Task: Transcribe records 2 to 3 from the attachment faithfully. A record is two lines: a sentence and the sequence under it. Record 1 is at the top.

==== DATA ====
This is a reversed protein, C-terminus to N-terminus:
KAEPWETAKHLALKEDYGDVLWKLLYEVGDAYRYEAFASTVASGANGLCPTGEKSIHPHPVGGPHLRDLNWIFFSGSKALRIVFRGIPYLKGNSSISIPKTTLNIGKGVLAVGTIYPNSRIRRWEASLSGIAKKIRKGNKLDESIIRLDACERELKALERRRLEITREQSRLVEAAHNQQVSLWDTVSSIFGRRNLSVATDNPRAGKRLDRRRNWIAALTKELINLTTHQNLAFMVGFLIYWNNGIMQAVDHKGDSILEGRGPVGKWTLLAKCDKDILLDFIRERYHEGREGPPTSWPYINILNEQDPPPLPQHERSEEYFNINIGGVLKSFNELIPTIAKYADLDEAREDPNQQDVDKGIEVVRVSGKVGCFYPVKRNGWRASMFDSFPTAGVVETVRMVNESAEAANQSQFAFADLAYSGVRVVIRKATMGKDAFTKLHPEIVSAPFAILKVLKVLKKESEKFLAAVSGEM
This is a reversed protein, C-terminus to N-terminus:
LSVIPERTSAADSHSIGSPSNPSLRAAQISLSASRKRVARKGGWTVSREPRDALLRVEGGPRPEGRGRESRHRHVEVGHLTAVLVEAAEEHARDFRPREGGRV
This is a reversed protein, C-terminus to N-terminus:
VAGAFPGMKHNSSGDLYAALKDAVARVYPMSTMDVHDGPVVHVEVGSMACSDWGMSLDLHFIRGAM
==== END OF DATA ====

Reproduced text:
This is a reversed protein, C-terminus to N-terminus:
LSVIPERTSAADSHSIGSPSNPSLRAAQISLSASRKRVARKGGWTVSREPRDALLRVEGGPRPEGRGRESRHRHVEVGHLTAVLVEAAEEHARDFRPREGGRV
This is a reversed protein, C-terminus to N-terminus:
VAGAFPGMKHNSSGDLYAALKDAVARVYPMSTMDVHDGPVVHVEVGSMACSDWGMSLDLHFIRGAM